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Meet Ashleigh Warren

Today we’d like to introduce you to Ashleigh Warren.

Ashleigh, please share your story with us. How did you get to where you are today?
I’m 27. I quit my job at 24 (24 1/2 to be exact). I made $417k my 1st six months as a freelance social media marketer and went on to scale my business to even more. I went from living paycheck to paycheck, to making $60k/year working for someone else, to making so much money working for myself that I had to start a business (S Corp) so that I wouldn’t get completely slaughtered by taxes.

I’ve made $30+ million on Facebook and Instagram for brands by managing their campaigns, producing their copy and creative, designing their landing pages, finding new markets and develop their marketing strategies. I’ve built multimillion dollar beauty, apparel and lifestyle brands through paid FB/IG ads, further grew preexisting multimillion-dollar ad accounts, created campaigns at a significant scale that returned a 5.05 ROAS (not counting Black Friday) and even managed ads for high profile influencers such as Jake Paul, David Dobrik and The Try Guys.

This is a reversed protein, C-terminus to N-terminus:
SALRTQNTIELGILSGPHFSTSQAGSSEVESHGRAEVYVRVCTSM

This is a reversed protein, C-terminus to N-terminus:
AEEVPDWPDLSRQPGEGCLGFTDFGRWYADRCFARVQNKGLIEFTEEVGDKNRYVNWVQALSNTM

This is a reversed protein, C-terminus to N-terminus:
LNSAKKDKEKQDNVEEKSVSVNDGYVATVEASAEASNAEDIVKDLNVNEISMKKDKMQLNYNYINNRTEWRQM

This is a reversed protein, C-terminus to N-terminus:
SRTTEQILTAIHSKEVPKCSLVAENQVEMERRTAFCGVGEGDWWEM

Before I got into marketing, I was a full-time student, lived with my parents, and worked 30 hour weeks at Starbucks. We were still recovering from the market crash, so I worked to help my family and provide a little for myself. We lost everything in that crash…our house, cars and even our dog. We were on food stamps, and it felt like things were just getting worse. My parents had to sell everything just so we could survive and I’m grateful very to them for getting us through that. At one point, my six-person family had to move in with my aunt in her two-bedroom, one bathroom house with my two cousins (8 PEOPLE LIVING IN THAT SMALL HOUSE). She was incredibly gracious enough to let us stay for so long. Some of my best memories are from our time living there. Crazy enough, I got straight A’s that year and was determined to have a better future.